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Balls goes on the attack over tax credits

5 April 2012

9:49 AM

5 April 2012

9:49 AM

After all the commotion about various policies in last month’s
Budget, the focus this morning has shifted to measures announced back in 2010. Why? Because they take effect tomorrow. So Ed Balls is taking the opportunity to hit the government hard on what he
calls its ‘tax credit bombshell’ for those on middle and low incomes.

Labour are pointing to figures from the IFS, which show that changes to child and working tax credits will outweigh the rise in the £630 personal allowance. In their Budget briefing a fortnight ago, the IFS calculated that the net effect of all the changes coming into force tomorrow would be
an average loss of £511 for households with children. Households with no children will also lose out, but to a lesser extent, with an average £156 loss. Interestingly, despite the keen
focus on pensioners’ income in the last couple of weeks, you won’t see much mention this morning of the fact that they will actually be £119 better off as a result of tomorrow’s


The government’s response is to emphasise the personal allowance increase, with Danny Alexander pointing out that it takes a further 250,000 people out of income tax altogether and that, as of tomorrow, ‘someone earning minimum wage can work 25 hrs a week without paying income tax’. They’re also claiming that the winners outnumber the losers, with economic secretary
Chloe Smith saying:

‘The need to tackle the huge deficit means we have had to take tough decisions, such as on tax credits. But we’ve taken those decisions in the fairest way possible, meaning more than 15
times as many people gain rather than lose from this week’s changes.’

There are a couple of warnings for George Osborne in this morning’s debate. Of course, a 1.3 per cent reduction in income won’t exactly be welcomed by families who’ve
already seen prices rise by 3.4 per cent in the last year. But there’s also a reminder that the
effects of Budget measures don’t just fuel the news agenda for the week or so after their announced. They make a return to the front pages when they actually come into force. In particular, the
government won’t exactly be relishing the prospect of a rerun of those ‘granny tax’ headlines when the freeze in the age-related allowances comes in next year.

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Show comments
  • ruth

    as a single, working (20hrs) parent of 2 under 3’s, these recent changes have seen me lose £150pm equal to £2000 per year in tax credits! I earn less than 5k a year, how do they expect me and others in the same situation survive? i’d be better off not working which is ridiculous

  • Cynic

    Tax credits are a way of employing lots of civil servants in HMRC to take the money off you and then decypher the labarynthine rules to give you a little bit back. Best not to take it away in the first place.

  • Danielle

    Yep, and just wait until the tax cuts for the richest 300,000 kick in. Osborne got it badly wrong and from here on in ‘we are all in this together’, ‘there is no money’, ‘we are clearing up Labour’s mess,’ arguments by that idiot Alexander will not wash. People ask why cut taxes for the richest people in society when everyone else is getting poorer. I genuinely believe, that calamity of a Budget by Osborne has lost the Tories the next election. It’s like a switch has been flicked in people’s minds.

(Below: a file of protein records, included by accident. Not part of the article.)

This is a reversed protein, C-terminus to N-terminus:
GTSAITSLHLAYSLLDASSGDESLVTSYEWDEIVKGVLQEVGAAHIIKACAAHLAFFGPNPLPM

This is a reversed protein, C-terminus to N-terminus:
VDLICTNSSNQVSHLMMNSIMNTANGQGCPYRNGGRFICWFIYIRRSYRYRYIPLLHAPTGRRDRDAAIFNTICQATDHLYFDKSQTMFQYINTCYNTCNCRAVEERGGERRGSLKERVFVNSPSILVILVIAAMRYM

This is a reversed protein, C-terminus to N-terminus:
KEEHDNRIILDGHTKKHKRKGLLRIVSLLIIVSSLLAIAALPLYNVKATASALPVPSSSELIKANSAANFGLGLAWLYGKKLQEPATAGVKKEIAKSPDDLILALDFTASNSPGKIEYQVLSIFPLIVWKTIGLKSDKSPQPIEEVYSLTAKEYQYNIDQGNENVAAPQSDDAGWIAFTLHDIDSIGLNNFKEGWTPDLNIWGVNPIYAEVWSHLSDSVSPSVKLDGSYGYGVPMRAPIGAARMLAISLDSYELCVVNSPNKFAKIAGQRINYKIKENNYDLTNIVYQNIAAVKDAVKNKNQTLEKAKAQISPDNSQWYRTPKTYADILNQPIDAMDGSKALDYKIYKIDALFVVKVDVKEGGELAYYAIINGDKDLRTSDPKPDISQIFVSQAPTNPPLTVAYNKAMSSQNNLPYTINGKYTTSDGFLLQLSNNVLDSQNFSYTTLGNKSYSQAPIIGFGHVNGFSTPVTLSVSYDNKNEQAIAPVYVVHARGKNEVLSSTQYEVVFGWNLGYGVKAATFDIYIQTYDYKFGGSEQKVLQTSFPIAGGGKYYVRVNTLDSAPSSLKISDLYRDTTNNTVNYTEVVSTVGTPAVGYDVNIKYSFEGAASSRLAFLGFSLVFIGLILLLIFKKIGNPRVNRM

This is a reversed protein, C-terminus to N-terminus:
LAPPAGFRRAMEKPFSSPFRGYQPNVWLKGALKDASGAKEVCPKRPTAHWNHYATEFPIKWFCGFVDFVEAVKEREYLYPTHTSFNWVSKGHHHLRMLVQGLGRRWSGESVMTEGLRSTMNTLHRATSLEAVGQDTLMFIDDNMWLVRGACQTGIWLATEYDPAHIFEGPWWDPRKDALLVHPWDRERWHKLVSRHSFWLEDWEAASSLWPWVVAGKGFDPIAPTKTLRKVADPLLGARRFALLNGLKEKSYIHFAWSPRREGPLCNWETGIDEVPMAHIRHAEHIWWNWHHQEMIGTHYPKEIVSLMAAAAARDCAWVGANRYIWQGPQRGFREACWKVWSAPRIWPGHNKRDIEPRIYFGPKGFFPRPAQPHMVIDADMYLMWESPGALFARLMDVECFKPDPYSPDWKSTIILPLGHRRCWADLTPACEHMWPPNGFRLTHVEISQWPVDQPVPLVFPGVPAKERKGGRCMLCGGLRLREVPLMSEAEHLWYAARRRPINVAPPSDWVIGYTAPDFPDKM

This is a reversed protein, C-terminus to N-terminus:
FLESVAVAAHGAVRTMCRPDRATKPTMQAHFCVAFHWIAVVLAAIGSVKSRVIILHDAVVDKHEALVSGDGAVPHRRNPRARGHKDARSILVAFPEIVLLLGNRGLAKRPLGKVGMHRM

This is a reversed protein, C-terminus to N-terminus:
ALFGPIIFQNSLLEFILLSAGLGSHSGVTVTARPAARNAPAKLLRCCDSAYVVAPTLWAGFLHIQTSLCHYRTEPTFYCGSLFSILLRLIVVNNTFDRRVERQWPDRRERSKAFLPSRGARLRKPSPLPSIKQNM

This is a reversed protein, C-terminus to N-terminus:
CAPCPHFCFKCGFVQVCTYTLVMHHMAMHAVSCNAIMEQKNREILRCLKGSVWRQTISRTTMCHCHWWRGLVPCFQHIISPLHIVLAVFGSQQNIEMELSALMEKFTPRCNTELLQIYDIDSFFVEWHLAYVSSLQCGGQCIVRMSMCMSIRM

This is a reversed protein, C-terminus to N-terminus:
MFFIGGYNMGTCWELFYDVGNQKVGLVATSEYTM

• Silverghost

    HJ, he means the £630 increase in the personal allowance (£8105 from £7475).

    The biggest problem with the tax credit scheme when first introduced, was that it brought many people into direct contact with HMRC for the first time. So you have a complicated system, with people either worried about claiming the credit or to spend it whilst being shit-scared of HMRC, and messed up from the outset due to HMRC not being able to service it properly.Then having to take loads of staff off other mainstream tax work to unravel all the errors.

    HMRC then further scare people by demanding back overpayments, and after a lot of grief writing off millions. Typical Labour bureaucratic screw-up.

  • tom jones

    The whole tax system needs reforming and everyone knows it. Luckily the Chancellor has ordered a tax review so maybe things will change next year. Ditch the working tax credits and massively slash income/National insurance tax. Simples!

  • HJ

    Jonathan Jones:

    “Labour are pointing to figures from the IFS, which show that changes to child and working tax credits will outweigh the rise in the £630 personal allowance.”

    What £630 personal allowance is this? Could we have an explanation please?

  • Chris lancashire

    And the flip side is that the government is making a start on reforming Brown’s (and Balls’) horrendously complex and wasteful tax credits, making it worthwhile to work and contributing – in ever such a small way – to reducing Labour’s defecit.

  • jebediah

    Tax credits are a nonsense. We tax you, then we administer it, and it give it back to you.

    Er why not just not it off me in the first place? Simpler and cheaper surely.

    Typical Labour client state, bribe people with their own money.